Queer Art in Portland’s Spotlight

In two Portland exhibitions, LGBTQ artists and their work are out of the margins and shaking the center.

Photographer Donna Gottschalk poses for a self-portrait.
Photographer Donna Gottschalk poses for a self-portrait.

On June 28, 1970, the first gay pride marches took place in New York, Los Angeles, Chicago, and San Francisco, marking the one-year anniversary of the Stonewall riots in New York’s Greenwich Village. The uprising against police brutality changed everything, empowering the LGBTQ community to thrust queer rights into public view. From the beginning, lesbian photographer Donna Gottschalk captured the public and private lives of friends, lovers, and strangers. In 2018, those photos were shown for the first time at New York’s Leslie-Lohman Museum of Art. In January and February, the same exhibition—Donna Gottschalk: Brave, Beautiful Outlaws—is on view at Blue Sky in Portland.

Gottschalk began her career as a teenager in the ’60s, around the same time she came out. When friends took her to queer bars in New York, she felt a strong desire to record the world around her. “I got my first camera at 17 and discovered all of these noble, marginalized people who were entering my life,” Gottschalk said in a 2018 interview with Wallpaper. “I forced myself to become brave and ask to take their pictures. Sometimes they asked me why, and my answer always was ‘because you are beautiful, and I never want to forget you.’ ”

These early images are represented in Blue Sky’s exhibition alongside other portraits from Gottschalk’s archive. Many images show women either sleeping or cuddling in beds, suggesting the safety of a community as well as the need for a space apart. There’s also a variety of crushingly sensual self-portraits—one taken in 1976 shows the artist herself lying in a bed, the light from a nearby window caressing her face as she gazes at the camera with self-possessed languor. The photograph is imbued with the exquisite detail and softness that only gelatin silver prints can impart.

The corn and deer in North (Our Sacred Ancestors) represent Edgar Fabián Frías’s Wixárika heritage.
The corn and deer in North (Our Sacred Ancestors) represent Edgar Fabián Frías’s Wixárika heritage.

Fast-forward from the ’70s to 2019, the 50th anniversary of the Stonewall riots. Some five million people attend the Pride parade in New York City, celebrating the breadth and success of queer culture while continuing to support the global fight for human rights. What was once portrayed in Gottschalk’s silent, black-and-white frames is now realized in luminous color and sound, sent far and wide on social media, projected onto walls, printed on fabrics, mixed and manipulated with ease. This is the realm of artist Edgar Fabián Frías, an L.A.-based LGBTQ artist currently living in Tulsa, Oklahoma, while participating in the Tulsa Artist Fellowship. Frías’s Nierika: Santuario Somático, an immersive installation at Disjecta Contemporary Art Center in Portland, is on view in February and March.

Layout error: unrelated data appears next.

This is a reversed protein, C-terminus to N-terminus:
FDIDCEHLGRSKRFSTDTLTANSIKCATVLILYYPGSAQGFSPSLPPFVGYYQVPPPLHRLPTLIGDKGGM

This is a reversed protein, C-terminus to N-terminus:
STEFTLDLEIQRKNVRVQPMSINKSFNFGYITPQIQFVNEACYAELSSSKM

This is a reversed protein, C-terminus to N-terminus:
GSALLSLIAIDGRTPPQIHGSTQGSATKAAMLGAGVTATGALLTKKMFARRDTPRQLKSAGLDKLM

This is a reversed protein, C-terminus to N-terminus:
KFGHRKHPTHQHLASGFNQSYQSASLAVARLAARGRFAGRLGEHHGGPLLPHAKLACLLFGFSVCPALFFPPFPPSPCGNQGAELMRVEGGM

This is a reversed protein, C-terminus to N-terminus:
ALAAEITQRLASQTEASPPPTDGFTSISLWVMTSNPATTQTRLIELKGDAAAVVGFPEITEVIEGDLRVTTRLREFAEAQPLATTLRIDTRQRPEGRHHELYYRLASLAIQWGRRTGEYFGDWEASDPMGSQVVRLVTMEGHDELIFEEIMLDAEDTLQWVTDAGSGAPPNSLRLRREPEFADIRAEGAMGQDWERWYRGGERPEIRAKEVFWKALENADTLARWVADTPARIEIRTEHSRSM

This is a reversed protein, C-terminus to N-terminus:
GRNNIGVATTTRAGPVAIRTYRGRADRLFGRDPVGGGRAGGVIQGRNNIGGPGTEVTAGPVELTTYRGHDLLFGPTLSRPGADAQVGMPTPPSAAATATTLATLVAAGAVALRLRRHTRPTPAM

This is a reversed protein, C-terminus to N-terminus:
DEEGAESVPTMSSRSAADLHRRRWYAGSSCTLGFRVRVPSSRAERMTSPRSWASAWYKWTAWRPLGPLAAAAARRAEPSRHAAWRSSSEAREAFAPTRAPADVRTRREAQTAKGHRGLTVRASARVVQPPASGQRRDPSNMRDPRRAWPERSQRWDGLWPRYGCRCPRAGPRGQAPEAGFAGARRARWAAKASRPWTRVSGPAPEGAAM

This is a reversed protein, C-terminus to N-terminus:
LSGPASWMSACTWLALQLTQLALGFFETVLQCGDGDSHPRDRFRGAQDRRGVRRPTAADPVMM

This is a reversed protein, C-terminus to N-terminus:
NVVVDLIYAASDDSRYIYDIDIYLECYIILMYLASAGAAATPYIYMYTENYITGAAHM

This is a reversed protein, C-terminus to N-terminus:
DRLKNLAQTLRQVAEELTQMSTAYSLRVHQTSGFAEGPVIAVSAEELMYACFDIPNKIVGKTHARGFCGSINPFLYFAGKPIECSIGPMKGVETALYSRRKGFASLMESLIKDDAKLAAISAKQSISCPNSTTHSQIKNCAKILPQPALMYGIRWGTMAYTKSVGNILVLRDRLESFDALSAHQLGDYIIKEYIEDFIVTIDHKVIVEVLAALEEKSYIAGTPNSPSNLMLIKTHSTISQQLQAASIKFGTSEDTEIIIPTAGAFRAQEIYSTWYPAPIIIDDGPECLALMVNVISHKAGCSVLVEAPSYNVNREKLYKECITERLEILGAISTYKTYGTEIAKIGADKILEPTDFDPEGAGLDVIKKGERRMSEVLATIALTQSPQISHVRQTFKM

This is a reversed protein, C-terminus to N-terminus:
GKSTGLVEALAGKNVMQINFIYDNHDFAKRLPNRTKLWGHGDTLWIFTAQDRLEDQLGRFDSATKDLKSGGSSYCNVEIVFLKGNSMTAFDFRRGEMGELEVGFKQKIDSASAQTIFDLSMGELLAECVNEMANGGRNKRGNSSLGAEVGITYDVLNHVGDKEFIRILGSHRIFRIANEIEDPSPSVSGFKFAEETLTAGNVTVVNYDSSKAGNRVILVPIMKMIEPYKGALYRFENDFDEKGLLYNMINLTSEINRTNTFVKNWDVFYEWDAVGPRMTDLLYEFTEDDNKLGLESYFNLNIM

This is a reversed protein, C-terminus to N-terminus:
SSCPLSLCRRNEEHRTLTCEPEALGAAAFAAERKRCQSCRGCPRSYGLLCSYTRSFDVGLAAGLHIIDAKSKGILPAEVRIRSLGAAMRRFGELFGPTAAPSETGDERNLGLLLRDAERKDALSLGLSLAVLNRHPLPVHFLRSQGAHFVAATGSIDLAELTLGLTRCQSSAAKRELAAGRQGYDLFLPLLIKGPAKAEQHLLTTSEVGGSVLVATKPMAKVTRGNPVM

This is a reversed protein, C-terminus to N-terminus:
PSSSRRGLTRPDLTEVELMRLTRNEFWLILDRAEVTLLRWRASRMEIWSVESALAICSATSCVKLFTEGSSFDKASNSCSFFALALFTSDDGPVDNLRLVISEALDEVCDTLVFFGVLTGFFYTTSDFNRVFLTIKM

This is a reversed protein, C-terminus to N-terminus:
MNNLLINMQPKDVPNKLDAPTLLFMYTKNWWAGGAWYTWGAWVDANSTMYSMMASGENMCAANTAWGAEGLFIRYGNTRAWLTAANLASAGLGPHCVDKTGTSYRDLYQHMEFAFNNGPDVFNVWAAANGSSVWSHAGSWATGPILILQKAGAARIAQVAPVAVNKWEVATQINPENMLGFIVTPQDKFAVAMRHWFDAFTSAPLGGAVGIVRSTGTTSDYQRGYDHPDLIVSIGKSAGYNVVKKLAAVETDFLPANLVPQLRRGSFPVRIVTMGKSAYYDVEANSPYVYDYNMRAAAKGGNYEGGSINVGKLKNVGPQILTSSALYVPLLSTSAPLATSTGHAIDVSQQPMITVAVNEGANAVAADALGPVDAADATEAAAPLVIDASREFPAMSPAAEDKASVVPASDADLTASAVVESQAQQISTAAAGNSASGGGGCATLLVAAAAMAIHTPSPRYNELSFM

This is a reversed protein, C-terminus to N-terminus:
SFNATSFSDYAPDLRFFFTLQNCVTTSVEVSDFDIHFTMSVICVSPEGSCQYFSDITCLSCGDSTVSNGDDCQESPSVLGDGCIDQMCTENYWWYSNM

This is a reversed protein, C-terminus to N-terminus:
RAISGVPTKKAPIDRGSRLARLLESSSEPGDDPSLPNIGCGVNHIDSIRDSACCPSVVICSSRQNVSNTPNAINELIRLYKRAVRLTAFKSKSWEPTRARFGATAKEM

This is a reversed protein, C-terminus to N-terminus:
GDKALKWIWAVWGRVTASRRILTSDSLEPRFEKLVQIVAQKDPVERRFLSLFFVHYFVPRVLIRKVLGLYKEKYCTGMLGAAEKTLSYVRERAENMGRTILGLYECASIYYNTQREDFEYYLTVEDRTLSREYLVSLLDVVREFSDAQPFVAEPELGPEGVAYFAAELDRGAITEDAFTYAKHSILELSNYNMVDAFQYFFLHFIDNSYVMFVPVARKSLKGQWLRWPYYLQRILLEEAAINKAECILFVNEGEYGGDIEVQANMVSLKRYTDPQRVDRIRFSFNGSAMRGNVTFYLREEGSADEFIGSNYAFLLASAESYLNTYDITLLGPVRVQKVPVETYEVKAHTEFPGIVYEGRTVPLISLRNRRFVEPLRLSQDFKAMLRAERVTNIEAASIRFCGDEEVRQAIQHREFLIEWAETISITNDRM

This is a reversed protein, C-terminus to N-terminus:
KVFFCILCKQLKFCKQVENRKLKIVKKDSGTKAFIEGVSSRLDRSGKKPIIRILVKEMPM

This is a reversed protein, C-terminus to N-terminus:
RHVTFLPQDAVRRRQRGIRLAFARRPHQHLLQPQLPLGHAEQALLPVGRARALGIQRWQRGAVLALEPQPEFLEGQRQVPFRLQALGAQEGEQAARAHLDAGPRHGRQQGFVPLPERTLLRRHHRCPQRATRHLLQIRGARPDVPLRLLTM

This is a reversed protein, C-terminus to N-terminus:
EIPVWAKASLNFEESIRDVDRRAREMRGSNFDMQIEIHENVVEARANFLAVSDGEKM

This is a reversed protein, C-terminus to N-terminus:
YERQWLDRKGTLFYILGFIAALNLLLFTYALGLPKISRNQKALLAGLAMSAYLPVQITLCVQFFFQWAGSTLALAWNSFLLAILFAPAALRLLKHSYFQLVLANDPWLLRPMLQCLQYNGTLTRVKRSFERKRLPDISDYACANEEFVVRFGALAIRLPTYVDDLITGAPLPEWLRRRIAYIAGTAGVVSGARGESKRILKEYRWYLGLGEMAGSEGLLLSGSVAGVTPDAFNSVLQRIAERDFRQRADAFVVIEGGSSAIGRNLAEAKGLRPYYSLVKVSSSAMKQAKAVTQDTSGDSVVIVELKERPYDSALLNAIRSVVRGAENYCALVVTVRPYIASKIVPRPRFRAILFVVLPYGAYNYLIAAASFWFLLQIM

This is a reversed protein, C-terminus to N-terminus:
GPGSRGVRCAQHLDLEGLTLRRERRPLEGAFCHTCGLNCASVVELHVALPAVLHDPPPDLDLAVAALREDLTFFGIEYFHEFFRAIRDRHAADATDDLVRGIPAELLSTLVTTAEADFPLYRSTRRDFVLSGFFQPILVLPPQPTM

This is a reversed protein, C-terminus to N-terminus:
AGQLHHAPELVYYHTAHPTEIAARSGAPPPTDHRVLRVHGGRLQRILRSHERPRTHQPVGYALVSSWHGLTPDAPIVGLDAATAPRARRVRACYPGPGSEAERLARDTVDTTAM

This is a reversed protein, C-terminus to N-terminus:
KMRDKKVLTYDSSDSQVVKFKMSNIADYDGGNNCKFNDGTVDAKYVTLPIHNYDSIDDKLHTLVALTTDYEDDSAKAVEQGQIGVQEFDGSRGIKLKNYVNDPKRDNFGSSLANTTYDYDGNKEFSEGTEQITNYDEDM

Frías is a descendant of the Wixáritari, an indigenous Mexican people living throughout the Sierra Madre mountain range. Wixárika religious symbols—such as the sun, rainbows, blue deer, and corn—flow through Frías’s work; they are collaged and animated alongside representations of healing crystals, ginger, and strange alien-like figures. Mesmerizing videos often accompany the artist’s live performances and sacred, site-based installations.

For Nierika: Santuario Somático, Frías has produced a new body of work venerating the ancient Nierika, or “god’s eye”—a sacred, woven portal that serves as a spiritual map for traversing time and space. On a stage in Disjecta’s main gallery, Frías may engage in performative rituals and meditative practices and host a community flower-essence workshop. The exhibition comes at a reflective moment for Frías, providing them with a space to synthesize “the ways in which I am weaving my indigenous, queer, pagan, witchy, mutagenic, chimerica identities together,” they say. It’s serious business, but Frías’s creations and performances are infused with joy and mischievousness.

Their practices may be decades apart, but for both Frías and Gottschalk, histories of social cohesion, enlightenment, and survival are communal stories that must be told and retold.

Stephanie Snyder is the curator and director of the Cooley Gallery at Reed College. In 2019, her retrospective of the work of renowned queer activist and artist Gregg Bordowitz appeared at the Art Institute of Chicago.


• Jan. 2–Feb. 2
• Blue Sky, 122 NW 8th Ave., Portland


• Feb. 2–Mar. 8
• Disjecta Contemporary Art Center, 8371 N. Interstate Ave., Portland

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